Wyrd - OE: that which has become; fate-shaping; destiny-unfolding

Monday, 12 November 2012

Ten tall-tales from the skeptics – the come-backs to topple them


Photo Credit: WireWizard
First published on EarthTimes as "Ten tall-tales from the climate change skeptics

The devil has all of the best songs, so they say. And the climate-change denial camp have certainly banged out their tunes to good effect, over the last few years. It's not hard to see why the clamor of the climate skeptics has won more and more of those thronging in the stalls. But if you're caught out by one of those seductive refrains from the naysayers, what you need is counter-melody to cut them short. So what are the top-ten comebacks to the tall-tales often peddled by the denialist community?

1 Warming isn't really happening, it's all down to the 'urban heat-island effect'
The consensus that the planet is warming didn't just drop off of a graph of dodgily-placed thermometers. Yes, cities and towns are warmer than the countryside, and yes, urban areas have swallowed rural ones over the last century. But climate scientists try to correct for these when working out the globe's average temperature.

And the indicators that temperatures are rising come from a myriad of sources, not just land-based temperature records. Satellites, tree-rings, snow and ice-cores, stalactites and corals – all of these are used to piece together the global temperature record. And they confirm that the recent warming is unprecedented.

Monday, 5 November 2012

Black stain or clean climate?

First published on Earth Times as "Clean stoves could save lives and maybe the climate too"

Flecks of soot from a smoky open fire in India blacken more than just the roofs of the hut it is smoldering in. Fine particles of such smoke lodge deep in the lungs of women preparing meals, gifting them a dark scourge of ill-health and premature death. That same black soot floats higher into the air, where it helps to change the way clouds form - and so to warm the climate. Some specks may even end up coating ice in the frozen extremes of the planet, dulling their pristine surfaces, and hastening the melt of glaciers and ice-caps.

And recent reports suggest that the weakening monsoon in India, and unprecedented storms in the Arabian Sea, may owe their genesis to the smoggy brown clouds gathered over the Indian sub-continent. For such tiny little particles, soot appears to be having mammoth impacts, and in a host of different ways. But the problem of soot is not one of those tangled and knotted issues that needs an impossibly herculean effort to sort out. It may be that its dark legacy can be addressed by something as simple as a clean-burning stove.

From cooking to climate change

The problem of the gathering smoggy clouds over many parts of the developing world has been visible for decades. But only recently have all of the implications become apparent. Some of the particles making up the haze come from wildfires; some from coal-burning power stations; some from diesel-fumes, as urban traffic swells. But in many places, and especially in the Indian sub-continent, a large share comes from cooking stoves. It is thought that up to 3 billion people worldwide still cook over open fires or stoves, filling their homes, and the local atmosphere, with smoke. Maybe 800 million of these people are in India, in both cities and villages. And the sheer number of their cooking fires is helping to build up a 2 mile-thick hazy cloud over much of South Asia.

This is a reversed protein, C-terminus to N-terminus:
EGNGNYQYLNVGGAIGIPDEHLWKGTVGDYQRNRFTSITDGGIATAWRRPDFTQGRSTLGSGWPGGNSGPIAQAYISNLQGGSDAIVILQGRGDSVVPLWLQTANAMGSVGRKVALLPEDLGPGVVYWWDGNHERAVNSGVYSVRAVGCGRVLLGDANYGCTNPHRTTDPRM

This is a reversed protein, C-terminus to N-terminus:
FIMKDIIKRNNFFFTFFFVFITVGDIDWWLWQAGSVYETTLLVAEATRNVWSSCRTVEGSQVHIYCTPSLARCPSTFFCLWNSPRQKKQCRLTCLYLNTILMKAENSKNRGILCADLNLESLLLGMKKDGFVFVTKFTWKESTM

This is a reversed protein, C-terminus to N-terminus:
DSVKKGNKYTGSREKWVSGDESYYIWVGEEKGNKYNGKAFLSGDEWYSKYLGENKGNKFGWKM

Thursday, 6 September 2012

Drying wetlands threaten a climate unraveling


Credit : Natural Resources Canada, Canadian Forest Service
Everyone knows about 'our' carbon – the thin thread of black that we spin out into the atmosphere as man-made carbon-dioxide emissions. It's the direct byproduct of all our frantic making and heating, flying and driving; the restless energy that defines our modern age. And equally well-known is its consequence -- 'our' carbon is providing much of the impetus behind the globe's rising thermometer.

But that spooling out of long-buried fossil carbon isn't the only way in which we're pulling at the threads of the planet's complex tapestry. Another thread, that scientists are just starting to understand, is that of the carbon sunk into the wetland wildernesses of peats and bogs. And a study, released last year in Nature Communications, confirms the less-than-firm grip that researchers have on the flow of carbon, for these murkier parts of the planet.

It seems that what was thought to be a carbon sink is able to transform itself into a massive carbon pump - literally in just a flash of smoke.

Carbon is pooled in many places in the complex flow of the carbon cycle. Such 'sinks' are places where carbon is not easily released from, and so is kept from boosting the atmospheric CO2 count. In that sense carbon stores are important buffers against runaway global warming. The biggest such stores are to be found in the oceans, and deeply-buried rocks. But wetlands also play a part in storing carbon, on a smaller scale.